When you walk, run, jump or squat, your body has to work harder to stop the arches of your foot from collapsing. This means your shin bone (Tibia & Fibula) will internally (inwardly) rotate, which can lead to overuse injuries of the muscle around your shin. Run your finger up the inside of your shin. Is it a little tender?
If your shin keeps rotating in, your leg will want to collapse. To counteract this, the Femur (thigh bone) externally (outwardly) rotates. Then to keep your thigh bone out, you end up recruiting your deep hip externally rotators (check out our previous blog for the hip muscles and their function) instead of your gluteal muscles (one of the reasons you need to do so much glute activation). This has a flow-on effect of an anteriorly (forwards) rotated hip and increased curve/stress on your lower back.
This should give you an appreciation for how much extra effort is for you to walk around and sit with your feet out all day. Now it’s time to dig a little deeper into the specific areas it affects.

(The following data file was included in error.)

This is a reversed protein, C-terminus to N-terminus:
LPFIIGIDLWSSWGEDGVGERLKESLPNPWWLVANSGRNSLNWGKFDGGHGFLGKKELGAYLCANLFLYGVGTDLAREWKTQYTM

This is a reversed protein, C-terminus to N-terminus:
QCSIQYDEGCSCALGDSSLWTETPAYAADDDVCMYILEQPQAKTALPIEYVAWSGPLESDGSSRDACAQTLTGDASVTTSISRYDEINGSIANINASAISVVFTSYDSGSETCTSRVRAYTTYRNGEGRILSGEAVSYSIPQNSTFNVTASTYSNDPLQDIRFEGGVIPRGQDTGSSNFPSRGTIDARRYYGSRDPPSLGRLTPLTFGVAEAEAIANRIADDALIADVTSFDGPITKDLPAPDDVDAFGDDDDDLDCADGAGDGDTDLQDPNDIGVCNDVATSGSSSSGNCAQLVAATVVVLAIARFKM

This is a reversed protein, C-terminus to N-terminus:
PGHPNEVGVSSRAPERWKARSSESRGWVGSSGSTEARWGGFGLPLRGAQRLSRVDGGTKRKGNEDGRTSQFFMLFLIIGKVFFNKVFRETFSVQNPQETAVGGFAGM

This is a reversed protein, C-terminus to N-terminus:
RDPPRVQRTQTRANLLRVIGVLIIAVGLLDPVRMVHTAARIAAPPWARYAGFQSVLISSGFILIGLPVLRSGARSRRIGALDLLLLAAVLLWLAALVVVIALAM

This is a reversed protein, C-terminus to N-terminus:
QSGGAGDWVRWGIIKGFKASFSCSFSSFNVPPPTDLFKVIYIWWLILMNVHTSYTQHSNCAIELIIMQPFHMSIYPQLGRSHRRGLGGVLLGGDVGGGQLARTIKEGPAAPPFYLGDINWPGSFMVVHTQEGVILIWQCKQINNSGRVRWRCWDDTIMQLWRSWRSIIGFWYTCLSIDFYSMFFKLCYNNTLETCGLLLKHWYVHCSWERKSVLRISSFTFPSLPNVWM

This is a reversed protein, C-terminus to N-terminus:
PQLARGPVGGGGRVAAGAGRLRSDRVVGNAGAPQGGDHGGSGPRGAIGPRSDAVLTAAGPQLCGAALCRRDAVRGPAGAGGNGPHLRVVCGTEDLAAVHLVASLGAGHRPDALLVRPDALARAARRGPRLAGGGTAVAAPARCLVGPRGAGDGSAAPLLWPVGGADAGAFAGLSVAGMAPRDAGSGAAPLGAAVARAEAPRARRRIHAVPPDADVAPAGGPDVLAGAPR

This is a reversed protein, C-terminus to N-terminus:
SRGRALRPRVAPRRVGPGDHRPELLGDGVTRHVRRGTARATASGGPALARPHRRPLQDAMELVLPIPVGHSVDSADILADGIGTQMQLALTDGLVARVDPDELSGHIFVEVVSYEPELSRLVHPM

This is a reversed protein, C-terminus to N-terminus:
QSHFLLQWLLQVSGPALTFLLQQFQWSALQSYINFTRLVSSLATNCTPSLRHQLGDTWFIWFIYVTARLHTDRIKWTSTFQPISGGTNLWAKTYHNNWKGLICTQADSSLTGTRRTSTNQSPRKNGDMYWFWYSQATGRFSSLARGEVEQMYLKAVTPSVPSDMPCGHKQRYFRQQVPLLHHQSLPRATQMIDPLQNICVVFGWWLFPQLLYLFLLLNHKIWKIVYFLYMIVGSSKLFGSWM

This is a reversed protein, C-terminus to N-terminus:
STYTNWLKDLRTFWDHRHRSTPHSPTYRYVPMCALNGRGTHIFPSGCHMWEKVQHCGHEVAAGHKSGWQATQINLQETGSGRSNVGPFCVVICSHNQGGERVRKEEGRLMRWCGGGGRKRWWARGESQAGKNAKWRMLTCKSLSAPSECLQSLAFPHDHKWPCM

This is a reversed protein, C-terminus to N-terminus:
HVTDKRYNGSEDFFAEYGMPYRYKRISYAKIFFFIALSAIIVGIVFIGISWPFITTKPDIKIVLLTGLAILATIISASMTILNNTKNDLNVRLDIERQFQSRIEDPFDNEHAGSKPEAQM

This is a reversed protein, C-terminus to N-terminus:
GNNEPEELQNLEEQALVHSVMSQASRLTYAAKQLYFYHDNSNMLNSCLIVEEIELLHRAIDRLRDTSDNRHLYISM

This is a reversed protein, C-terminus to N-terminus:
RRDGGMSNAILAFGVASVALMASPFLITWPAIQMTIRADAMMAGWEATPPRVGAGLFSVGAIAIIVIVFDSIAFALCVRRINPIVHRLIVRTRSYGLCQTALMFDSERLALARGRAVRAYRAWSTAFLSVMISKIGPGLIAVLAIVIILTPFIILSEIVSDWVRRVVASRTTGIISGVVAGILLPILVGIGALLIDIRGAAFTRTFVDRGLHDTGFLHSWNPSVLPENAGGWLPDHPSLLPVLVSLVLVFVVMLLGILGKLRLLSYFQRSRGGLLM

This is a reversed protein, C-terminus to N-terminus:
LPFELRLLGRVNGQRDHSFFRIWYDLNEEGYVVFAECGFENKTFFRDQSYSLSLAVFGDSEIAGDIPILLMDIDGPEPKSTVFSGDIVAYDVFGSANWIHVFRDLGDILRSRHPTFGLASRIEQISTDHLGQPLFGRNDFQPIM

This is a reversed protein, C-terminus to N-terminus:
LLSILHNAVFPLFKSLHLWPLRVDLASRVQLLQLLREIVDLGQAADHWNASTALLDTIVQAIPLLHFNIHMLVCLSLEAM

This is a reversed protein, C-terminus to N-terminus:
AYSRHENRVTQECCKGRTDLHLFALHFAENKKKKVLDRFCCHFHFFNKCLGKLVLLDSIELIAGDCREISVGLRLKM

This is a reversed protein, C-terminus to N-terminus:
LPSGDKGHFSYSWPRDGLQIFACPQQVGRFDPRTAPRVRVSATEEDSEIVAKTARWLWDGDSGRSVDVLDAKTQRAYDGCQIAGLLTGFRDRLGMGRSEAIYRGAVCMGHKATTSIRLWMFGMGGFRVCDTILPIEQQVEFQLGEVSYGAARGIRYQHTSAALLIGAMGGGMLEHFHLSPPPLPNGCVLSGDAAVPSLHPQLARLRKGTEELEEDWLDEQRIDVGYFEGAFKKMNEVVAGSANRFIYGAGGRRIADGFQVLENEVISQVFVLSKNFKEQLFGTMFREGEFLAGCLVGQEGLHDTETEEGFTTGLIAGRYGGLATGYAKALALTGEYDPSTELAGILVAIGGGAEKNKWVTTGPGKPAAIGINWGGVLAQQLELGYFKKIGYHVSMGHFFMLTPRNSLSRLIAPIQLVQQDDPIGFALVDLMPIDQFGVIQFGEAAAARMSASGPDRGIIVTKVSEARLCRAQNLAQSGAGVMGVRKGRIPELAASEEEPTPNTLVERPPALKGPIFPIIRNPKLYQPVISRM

Duck Feet: Your Ankles and Feet
Reduced Shock Absorption
The arch of the foot is designed to provide shock absorption when walking, running and jumping. It stores energy from your foot coming in contact (stored energy) with the ground and translates it into kinetic energy (movement).
When your foot is flat, your Plantar Fascia is under constant stretch (think heel pain in the morning). The Plantar Fascia is a band of connective tissue which helps form the arch of the foot. It works as an elastic band to keep us moving forward when walking or running.
Several muscles also work to help support the arch of the foot. We call these the intrinsic muscles of the feet (they have their origins and insertions inside the foot).
When your foot is rotated out, the arch is stretched and flattened. This puts these muscles into a lengthened position. These muscles also don’t have to work as hard as more of the foot is now resting on the ground.